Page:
Nutrition is a hot topic. It seems like every day there’s a claim about a miracle food or a wonder supplement. But how is the modern diet deficient? Why is it so poor in nutrients?
Kamal Patel, MPh, MBA, director of Examine.com and a nutrition researcher with an MPh and MBA from Johns Hopkins University, compares today’s diets with those of a hundred years ago.
Eating the Same Things
The food categories we eat now are much more homogenous. Wheat, corn and vegetable oils make up a huge portion of our diet. These foods (or food products, when it comes to high-fructose corn syrup, etc.) are rather low in vitamins and minerals and lack potentially beneficial phytochemicals found in other plants.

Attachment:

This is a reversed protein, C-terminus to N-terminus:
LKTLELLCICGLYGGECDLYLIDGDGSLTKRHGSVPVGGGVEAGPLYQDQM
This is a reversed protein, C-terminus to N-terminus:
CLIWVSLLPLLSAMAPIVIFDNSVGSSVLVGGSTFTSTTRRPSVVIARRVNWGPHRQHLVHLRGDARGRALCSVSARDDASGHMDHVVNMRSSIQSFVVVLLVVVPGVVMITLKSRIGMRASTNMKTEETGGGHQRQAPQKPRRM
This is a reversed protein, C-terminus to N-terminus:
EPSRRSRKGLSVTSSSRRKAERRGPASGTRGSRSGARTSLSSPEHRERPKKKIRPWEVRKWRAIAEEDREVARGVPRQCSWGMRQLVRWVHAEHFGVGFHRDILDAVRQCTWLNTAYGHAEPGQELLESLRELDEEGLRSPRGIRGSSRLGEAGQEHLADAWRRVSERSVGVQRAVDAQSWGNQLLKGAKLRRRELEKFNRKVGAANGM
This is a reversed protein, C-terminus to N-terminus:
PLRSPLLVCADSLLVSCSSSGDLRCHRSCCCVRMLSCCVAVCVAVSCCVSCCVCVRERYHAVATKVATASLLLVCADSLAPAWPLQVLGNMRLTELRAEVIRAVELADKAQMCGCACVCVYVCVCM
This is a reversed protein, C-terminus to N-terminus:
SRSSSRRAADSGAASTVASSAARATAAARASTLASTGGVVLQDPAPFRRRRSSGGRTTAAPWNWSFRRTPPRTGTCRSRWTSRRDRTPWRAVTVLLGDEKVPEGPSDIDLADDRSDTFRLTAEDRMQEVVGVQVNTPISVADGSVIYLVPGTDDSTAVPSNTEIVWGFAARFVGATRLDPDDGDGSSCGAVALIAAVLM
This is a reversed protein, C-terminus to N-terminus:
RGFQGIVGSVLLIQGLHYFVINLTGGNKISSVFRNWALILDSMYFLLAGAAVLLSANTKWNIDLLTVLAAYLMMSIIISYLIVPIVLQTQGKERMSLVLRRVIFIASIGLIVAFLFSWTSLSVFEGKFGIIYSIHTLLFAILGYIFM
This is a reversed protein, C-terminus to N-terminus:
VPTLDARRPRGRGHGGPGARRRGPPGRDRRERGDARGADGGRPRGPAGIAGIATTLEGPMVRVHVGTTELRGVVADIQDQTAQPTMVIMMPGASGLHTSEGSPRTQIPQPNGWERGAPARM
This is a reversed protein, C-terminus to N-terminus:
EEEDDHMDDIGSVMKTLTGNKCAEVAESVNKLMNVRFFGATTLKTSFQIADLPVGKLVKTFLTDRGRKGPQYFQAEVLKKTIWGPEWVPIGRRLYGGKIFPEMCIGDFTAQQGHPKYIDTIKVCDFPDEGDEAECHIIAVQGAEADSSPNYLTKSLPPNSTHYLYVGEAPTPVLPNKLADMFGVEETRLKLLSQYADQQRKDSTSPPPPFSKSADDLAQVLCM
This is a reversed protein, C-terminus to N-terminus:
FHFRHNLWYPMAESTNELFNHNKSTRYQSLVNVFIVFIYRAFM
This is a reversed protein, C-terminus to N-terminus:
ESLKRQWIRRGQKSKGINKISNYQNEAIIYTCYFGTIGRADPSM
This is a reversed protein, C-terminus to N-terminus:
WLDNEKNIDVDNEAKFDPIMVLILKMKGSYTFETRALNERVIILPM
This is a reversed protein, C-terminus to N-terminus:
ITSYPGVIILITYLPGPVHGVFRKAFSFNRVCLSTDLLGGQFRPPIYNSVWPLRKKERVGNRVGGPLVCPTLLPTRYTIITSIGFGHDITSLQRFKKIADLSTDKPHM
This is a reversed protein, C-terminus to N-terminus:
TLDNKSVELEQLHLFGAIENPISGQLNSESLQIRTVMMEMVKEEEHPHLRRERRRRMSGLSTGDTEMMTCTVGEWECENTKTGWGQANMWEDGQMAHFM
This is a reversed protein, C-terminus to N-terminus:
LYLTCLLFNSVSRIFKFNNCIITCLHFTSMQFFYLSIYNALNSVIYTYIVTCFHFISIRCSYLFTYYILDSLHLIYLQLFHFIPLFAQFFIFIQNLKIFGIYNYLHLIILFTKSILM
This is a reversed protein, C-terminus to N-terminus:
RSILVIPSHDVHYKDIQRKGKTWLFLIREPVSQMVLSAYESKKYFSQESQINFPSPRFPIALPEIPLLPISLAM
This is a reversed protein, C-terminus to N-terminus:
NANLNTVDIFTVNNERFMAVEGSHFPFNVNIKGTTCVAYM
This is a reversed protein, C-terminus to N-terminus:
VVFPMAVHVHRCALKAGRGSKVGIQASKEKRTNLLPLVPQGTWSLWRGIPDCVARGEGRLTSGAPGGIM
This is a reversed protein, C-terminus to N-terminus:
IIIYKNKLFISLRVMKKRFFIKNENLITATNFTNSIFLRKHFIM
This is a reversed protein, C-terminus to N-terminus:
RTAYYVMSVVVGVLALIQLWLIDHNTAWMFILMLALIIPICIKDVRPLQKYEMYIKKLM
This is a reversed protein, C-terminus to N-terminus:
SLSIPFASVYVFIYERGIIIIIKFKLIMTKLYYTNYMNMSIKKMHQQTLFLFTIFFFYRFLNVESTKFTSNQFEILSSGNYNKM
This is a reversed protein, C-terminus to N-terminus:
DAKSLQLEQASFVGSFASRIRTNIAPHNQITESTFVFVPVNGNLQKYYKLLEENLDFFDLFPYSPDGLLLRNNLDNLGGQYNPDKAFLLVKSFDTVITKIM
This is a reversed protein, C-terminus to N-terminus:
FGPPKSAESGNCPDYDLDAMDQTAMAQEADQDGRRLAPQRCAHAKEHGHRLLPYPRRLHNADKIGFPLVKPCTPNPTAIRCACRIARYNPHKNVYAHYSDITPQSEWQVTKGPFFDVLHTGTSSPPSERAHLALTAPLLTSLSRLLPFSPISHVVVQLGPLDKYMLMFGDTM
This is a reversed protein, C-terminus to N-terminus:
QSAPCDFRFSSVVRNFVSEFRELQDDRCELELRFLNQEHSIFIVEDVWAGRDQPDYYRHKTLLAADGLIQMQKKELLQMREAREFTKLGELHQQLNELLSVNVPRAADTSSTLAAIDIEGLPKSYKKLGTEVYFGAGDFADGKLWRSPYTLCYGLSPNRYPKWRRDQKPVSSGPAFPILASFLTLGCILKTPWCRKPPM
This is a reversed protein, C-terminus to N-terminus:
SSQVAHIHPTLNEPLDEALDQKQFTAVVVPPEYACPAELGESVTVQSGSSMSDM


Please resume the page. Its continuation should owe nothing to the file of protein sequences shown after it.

The Prevalence of Processed Foods
We also eat a lot more processed foods these days. The simple act of processing a food is not harmful. But when we grind certain foods down to a powder (like wheat flour) and make that a large portion of our diet, we take in a lot of “acellular carbohydrates” (Spreadbury 2012). (Plants and animals have cells, which contain water, but when we eat dried, powdered grains, a lot of acellular carbohydrate enters the gut all at once, which may predispose some people to health issues.)
Soil Is Less Mineral-Rich
The plants we eat (and the ones animals eat, which become our meat) grow in soil that’s less mineral-rich than it used to be (Davis, Epp & Riordan 2004). Moreover, roughly half of Americans may be drinking tap water that’s low in magnesium and/or calcium. This may be important, given the potential for high-mineral water to help protect against cardiovascular disease (Azoulay, Garzon & Eisenberg 2001).